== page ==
How to Buy Physical Gold
Gold bars – better known as bullion bars – are a popular choice for people looking to buy gold. Gold bars are usually sold in grams or ounces, and the purity, manufacturer and weight should be printed on the front of the bar.
When buying gold, purity is very important: investment-grade gold bars must be at least 99.5% pure gold. This is especially important if you wish to store gold bars in a gold IRA; less pure gold cannot be stored in an IRA unless it is a particularly pre-approved gold coin.
You can buy bullion from traders, individuals, or online at sites like JMBullion, American Precious Metals Exchange (APMEX) or SD Bullion. Keep in mind that you may be required to pay shipping and insurance to ensure your bullion is transported safely.
Gold coins such as the American Golden Eagle or the Canadian Maple Leaf are popular collectibles. This collectible aspect means you pay the same premium as buying the same amount of gold in bar form. Also, coins usually have less gold content than bars. For example, a one-ounce American Eagle coin is only 91.67% gold. In fact, the coin weighs 1.1 ounces, of which about 1 ounce is pure gold; the rest is silver and copper.
You can buy coins from dealers, pawnshops and retailers you trust. If you decide to buy gold coins online, be sure to go to a US-listed dealer. Mint is listed. Whether you’re buying gold coins in person or online, you don’t want to waste your money on counterfeit coins or gold that isn’t as pure as you think.
Jewelry, especially antiques that may have a higher gold grade, can be another opportunity to buy gold. However, keep in mind that, as with gold coins, you may pay extra for the amount of gold you actually receive. (Depending on the manufacturer, it can be anywhere from 20% to 300%.)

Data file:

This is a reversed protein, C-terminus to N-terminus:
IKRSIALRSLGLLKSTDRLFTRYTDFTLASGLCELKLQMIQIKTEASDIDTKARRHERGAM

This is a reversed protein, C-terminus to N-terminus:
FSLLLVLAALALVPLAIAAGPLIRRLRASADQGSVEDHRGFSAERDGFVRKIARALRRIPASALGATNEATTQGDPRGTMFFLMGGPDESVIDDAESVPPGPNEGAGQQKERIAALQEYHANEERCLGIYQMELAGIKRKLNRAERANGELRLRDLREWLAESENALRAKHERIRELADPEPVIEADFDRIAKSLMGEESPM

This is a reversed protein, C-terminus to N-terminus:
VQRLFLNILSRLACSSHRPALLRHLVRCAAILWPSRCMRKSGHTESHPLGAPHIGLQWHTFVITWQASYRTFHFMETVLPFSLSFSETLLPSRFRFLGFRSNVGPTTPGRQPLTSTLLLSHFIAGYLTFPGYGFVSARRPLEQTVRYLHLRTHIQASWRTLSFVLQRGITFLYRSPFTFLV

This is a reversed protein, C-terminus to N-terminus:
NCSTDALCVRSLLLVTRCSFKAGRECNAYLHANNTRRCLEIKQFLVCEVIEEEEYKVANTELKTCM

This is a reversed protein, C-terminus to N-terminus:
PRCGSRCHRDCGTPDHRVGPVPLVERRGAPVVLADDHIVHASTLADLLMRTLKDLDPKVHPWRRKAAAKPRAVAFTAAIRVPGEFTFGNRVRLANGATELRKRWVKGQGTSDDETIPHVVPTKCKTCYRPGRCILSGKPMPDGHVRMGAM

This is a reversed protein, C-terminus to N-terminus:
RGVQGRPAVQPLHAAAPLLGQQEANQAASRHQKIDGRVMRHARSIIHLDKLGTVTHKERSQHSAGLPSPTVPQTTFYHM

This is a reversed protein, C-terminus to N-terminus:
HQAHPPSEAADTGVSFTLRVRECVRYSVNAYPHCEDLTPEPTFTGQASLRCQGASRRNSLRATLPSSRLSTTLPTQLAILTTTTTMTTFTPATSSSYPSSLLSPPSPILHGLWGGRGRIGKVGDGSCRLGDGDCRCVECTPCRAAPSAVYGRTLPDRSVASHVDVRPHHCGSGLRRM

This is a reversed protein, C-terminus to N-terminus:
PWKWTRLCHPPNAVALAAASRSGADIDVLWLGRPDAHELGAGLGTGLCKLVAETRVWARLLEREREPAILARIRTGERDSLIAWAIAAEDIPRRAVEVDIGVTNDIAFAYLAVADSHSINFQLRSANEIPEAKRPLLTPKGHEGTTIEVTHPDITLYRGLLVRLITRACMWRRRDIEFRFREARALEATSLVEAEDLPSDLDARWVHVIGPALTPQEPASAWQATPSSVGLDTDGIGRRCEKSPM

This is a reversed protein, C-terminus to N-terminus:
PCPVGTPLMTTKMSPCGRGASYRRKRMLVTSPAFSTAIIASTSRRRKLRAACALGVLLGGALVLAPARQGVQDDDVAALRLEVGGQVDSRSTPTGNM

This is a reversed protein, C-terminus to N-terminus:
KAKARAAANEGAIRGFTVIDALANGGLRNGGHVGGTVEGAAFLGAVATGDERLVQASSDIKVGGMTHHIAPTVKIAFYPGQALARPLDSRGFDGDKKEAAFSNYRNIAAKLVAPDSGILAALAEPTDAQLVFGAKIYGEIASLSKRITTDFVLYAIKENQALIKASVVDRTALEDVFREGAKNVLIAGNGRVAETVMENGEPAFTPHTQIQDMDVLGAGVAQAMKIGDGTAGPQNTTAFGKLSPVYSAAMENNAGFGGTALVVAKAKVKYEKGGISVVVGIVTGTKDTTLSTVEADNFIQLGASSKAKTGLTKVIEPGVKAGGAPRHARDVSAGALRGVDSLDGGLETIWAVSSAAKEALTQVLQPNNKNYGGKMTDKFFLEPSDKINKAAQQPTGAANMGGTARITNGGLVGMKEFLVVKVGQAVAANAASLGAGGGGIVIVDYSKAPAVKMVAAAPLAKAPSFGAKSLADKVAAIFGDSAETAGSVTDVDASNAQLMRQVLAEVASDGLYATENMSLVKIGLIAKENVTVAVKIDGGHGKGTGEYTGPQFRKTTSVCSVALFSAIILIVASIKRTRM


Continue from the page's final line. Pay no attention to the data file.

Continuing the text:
Also, remember that it’s not gold that sparkles. Manufacturers use alloys to combine gold with other metals to make their pieces more durable or to customize their colors. Gold quality (measured in carats) is related to purity.
As with coins, extra care should be taken when buying gold jewelry. Make sure the person you buy jewelry from is reputable. You can start with a jeweler who is a member of Jewelers of America and has signed a code of conduct that requires them to be honest and forthright about the nature of their work.
You should ensure that you have as much documentation as possible so that you can prove its quality when deciding to resell your gold.
Factors to Consider When Buying Physical Gold
If you decide to buy physical gold, keep the following in mind:
Storage: Physical gold needs a safe place to store. While you can certainly store gold at home, many investors prefer vaults. Before you buy, research safe ways to store your gold and keep in mind that safekeeping adds extra cost to your gold investment.
Insurance: If you decide to keep your gold at home, you should insure your gold against theft or natural disaster. This can increase the cost of your homeowners or renters insurance. Even if you don’t store your gold at home, you should check your storage provider’s insurance policy to see how it protects your investment.